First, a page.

South Face of Dokdaon

August 21, 2007

I hate today. Not today in particular, but the date. The 21st of August. Four years ago today I finished my hike of the Pacific Crest Trail, finished a summer of incalculable worth in my development, finished a summer of true beauty, finished it. As in over. Done with. When I reached the Canadian border, I was ready to be done hiking. But not to go home and return to the sort of life that civil society demands. The anniversary of that summer is always a difficult one for me, and climbing Dokdaon was not going to help matters.

The weather was actually looking semi-favorable at 6 AM, but we put off starting until 8 AM. There was an awful lot of blue around us an the clouds looked like they would burn off. We walked over to the slow ramp and roped up for the climb up the glacier, with me up in front at the start. The grade began at 25 degrees for some easy walking and crevasse dodging, but eventually stiffened to between 30 and 35 degrees. After 30 minutes of work, we flopped the rope and Bob took over leading. The snow steepened more, up to forty degrees, and we got bogged down at times running around crevasses. Near the top we crossed two snow bridges of dubious character to gain a whaleback of snow on top of the glacier and against the rock.

How is that for thrilling adventure? I thought as we rested about the day four years ago. About this time of the day I was going over my last mountain pass of the summer, wondering where all the time had gone. In three and a half months I had crossed the country from south to north, learning much along the way. And now I was on some frozen mountain kicking steps into its snowy flanks to get to the top of it, just in order to come down once again. My mind was elsewhere.

After a sufficient rest, we noted the thick clouds that were coming in all around us and, perhaps simultaneously, realized that we would see nothing at the top. We would reach the top, but there would be no reward there. Just another tic on the list. We began traversing round the mountain and eventually chose a snow finger that looked like it would gain us some elevation. More step kicking led up the finger and onto the rock itself.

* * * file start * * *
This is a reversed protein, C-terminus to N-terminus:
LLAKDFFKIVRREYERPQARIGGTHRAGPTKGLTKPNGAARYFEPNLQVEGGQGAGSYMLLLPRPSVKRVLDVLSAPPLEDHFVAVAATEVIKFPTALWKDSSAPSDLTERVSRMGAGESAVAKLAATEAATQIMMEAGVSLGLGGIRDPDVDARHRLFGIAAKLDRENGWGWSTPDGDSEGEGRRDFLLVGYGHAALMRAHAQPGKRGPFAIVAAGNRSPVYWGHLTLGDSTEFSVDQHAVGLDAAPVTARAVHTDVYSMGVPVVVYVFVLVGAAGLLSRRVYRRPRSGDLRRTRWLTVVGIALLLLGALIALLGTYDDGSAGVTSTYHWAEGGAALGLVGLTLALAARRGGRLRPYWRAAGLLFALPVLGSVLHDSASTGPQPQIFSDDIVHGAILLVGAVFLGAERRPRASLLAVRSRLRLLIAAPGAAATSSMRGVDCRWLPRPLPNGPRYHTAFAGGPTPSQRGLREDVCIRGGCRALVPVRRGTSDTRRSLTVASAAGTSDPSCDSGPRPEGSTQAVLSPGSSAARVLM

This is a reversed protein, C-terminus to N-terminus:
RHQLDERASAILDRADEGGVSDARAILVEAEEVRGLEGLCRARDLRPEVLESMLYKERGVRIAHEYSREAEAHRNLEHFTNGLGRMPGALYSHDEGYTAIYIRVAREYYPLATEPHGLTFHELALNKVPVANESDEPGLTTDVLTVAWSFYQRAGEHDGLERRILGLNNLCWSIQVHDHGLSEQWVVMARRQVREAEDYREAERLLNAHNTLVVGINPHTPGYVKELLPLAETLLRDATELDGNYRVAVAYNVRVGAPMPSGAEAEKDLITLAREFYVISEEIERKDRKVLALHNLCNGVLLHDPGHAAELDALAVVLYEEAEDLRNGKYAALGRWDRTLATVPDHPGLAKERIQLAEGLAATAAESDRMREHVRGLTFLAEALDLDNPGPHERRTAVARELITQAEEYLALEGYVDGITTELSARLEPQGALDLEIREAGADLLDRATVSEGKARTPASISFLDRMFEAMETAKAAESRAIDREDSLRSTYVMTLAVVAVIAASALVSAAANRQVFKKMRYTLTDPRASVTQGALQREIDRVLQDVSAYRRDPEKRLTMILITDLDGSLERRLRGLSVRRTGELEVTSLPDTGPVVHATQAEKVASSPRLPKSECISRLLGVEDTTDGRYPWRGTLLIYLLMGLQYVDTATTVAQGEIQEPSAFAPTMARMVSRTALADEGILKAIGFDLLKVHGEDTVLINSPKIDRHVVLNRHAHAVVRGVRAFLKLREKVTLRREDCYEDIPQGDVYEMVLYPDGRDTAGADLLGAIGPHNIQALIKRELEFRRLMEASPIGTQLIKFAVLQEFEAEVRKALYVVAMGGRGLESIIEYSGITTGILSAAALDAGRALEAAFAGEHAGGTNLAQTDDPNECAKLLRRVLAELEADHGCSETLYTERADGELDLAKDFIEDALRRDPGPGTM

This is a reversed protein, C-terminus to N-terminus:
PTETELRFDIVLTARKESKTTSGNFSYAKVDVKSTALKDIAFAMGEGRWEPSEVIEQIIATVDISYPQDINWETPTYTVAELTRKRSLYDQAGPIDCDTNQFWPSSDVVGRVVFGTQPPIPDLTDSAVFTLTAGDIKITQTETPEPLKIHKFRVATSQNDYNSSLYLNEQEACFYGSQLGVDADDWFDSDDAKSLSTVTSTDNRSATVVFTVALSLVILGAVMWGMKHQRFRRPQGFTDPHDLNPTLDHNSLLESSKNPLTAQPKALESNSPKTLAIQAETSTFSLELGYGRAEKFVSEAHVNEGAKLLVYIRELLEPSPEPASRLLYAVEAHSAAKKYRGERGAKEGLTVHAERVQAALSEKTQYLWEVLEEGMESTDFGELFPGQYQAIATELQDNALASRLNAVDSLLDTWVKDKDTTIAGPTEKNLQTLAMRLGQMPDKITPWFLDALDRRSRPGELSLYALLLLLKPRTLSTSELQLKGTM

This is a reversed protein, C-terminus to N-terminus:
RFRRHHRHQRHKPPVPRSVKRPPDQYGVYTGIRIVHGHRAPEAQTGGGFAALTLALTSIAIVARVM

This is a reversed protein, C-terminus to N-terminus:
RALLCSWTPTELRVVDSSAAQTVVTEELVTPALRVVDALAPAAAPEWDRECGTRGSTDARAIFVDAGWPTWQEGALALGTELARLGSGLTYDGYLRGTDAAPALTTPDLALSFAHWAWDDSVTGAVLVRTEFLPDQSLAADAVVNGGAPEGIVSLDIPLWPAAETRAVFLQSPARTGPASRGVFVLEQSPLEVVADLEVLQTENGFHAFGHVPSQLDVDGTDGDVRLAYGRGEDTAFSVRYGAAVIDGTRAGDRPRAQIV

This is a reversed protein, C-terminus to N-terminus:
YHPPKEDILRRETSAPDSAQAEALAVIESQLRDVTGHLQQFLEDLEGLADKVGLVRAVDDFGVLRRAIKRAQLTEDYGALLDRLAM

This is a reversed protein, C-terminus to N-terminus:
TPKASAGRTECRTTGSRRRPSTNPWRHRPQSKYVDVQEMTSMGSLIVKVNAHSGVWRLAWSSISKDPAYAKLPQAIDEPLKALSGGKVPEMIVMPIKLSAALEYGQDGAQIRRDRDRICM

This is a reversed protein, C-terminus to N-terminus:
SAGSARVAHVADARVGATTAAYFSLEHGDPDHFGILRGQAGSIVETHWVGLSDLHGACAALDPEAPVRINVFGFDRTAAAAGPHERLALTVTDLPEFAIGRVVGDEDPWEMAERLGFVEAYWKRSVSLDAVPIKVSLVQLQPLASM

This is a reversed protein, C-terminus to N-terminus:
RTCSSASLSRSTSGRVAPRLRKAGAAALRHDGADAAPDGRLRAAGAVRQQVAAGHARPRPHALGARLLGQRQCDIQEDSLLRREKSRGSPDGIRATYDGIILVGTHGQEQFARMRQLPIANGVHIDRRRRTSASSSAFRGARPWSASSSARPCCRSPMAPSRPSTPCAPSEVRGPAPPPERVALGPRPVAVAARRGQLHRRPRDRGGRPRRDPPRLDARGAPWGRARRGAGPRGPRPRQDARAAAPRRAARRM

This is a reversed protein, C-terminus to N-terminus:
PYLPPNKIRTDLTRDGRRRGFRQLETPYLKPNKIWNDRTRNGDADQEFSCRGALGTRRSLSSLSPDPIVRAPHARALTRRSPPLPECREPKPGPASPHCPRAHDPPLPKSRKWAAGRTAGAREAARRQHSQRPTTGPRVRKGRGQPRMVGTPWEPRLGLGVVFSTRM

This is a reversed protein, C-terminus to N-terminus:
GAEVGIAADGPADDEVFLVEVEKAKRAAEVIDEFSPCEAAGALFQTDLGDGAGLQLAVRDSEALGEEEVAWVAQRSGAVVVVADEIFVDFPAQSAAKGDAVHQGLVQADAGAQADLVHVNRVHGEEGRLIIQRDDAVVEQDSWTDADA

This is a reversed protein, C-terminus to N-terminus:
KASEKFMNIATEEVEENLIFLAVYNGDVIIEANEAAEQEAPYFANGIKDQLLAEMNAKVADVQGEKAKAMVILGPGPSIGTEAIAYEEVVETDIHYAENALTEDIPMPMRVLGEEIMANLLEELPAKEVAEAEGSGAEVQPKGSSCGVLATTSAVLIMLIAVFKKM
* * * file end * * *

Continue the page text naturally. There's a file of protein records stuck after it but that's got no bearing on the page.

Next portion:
I know that the below photo is just the same as the above, but without me in it, but I like it nonetheless. The bottom shows the local mountains, with the Nipple in the background and Endeavour behind that.

The mountain had a solid core to it, but there was a lot of rubble on top of it, which made for loose footing and much rock fall. Ever since I nearly killed Bob on White Rabbit, and then became a victim of rock fall from above, I had become paranoid about sending rocks down upon my friends and I moved very slowly. However, as we moved higher the rock seemed to settle down a bit and we began to work on larger blocks of talus. These might shift, but they would not roll and hit.

Other than paying attention to rock fall, my head was elsewhere, several thousand miles away, and several years removed. The PCT was formative for me. It was one of those things that I can point to and say, "See that? It shaped who I am today." How many events or experiences can you do that with? In a few years time, would I be able to point to Dokdaon and say the same thing?

And then I took a fall. It wasn't a particularly bad one, and resulted in only a rather bruised wrist and forearm, but it would have been fatal on White Rabbit. I was scrambling behind Mike and Bob in a gully and had found a nice rock nubbin for a hand hold to help get me up. Midway through the lift, the nubbin broke off and I began to fall backward, off balance. I managed to keep myself from going head over heels and instead landed on my chest and slid down the gully a bit. I was a little shaken up, but kept climbing. I needed to focus on what was at hand rather than moping about the past.

We traversed across a large talus field to a point a few hundred feet below the summit pinnacle, which we could now see through the mist. Mike and Bob stashed their packs but I kept mine on for the final scramble to the top. Fortunately, the rock at this point was the best we had encountered so far and the scramble, though slow for me, was pleasant. We topped out and found a cairn built by, and an empty sardine can left by, the Hardmen, our only views on top.